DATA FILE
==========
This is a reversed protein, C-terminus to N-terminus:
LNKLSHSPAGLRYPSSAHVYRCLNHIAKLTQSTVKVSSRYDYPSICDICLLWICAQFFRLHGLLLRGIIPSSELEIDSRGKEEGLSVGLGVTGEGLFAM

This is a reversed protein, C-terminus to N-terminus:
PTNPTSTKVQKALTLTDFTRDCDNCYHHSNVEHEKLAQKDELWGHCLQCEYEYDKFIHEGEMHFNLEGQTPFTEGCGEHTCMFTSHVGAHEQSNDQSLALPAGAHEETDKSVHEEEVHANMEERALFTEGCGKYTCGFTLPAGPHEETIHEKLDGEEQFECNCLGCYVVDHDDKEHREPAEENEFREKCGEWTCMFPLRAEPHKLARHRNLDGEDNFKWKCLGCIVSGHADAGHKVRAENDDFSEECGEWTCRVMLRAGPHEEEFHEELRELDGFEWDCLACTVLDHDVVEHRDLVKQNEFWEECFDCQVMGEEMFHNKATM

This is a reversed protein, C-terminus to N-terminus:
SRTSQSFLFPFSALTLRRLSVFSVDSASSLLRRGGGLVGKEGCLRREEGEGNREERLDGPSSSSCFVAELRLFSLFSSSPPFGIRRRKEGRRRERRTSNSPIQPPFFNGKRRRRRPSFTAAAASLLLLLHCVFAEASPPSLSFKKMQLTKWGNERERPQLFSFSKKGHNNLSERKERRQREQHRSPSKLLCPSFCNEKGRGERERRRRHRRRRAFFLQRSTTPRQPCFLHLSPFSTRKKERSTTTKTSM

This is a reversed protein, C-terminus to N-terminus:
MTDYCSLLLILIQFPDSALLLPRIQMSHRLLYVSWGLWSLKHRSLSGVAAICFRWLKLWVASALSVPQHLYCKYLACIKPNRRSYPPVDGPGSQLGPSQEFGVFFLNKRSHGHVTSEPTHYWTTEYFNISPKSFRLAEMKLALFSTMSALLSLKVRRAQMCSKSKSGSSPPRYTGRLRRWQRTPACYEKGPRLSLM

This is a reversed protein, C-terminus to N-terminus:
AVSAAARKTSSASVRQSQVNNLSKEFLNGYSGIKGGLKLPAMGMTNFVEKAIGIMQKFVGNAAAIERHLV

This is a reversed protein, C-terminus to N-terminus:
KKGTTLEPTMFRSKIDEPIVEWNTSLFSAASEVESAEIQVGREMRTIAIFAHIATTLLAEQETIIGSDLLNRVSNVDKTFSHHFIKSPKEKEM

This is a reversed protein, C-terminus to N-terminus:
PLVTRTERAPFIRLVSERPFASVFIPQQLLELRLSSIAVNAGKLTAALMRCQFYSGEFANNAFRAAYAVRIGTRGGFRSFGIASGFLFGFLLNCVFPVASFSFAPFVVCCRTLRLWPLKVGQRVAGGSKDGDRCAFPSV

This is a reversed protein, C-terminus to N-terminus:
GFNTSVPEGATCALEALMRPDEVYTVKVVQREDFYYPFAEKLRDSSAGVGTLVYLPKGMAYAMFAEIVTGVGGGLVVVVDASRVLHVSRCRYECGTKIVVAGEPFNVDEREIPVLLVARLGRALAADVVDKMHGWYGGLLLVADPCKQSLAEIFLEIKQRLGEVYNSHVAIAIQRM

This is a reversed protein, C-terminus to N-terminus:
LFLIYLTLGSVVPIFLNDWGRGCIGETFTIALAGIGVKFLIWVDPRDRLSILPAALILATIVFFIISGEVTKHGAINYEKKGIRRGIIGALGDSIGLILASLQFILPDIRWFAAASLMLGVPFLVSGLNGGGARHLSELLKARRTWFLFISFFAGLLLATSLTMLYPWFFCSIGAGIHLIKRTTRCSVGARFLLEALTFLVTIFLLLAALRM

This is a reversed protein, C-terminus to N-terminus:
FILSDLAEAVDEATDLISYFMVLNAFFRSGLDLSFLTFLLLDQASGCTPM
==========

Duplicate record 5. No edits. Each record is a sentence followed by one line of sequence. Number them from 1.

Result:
This is a reversed protein, C-terminus to N-terminus:
AVSAAARKTSSASVRQSQVNNLSKEFLNGYSGIKGGLKLPAMGMTNFVEKAIGIMQKFVGNAAAIERHLV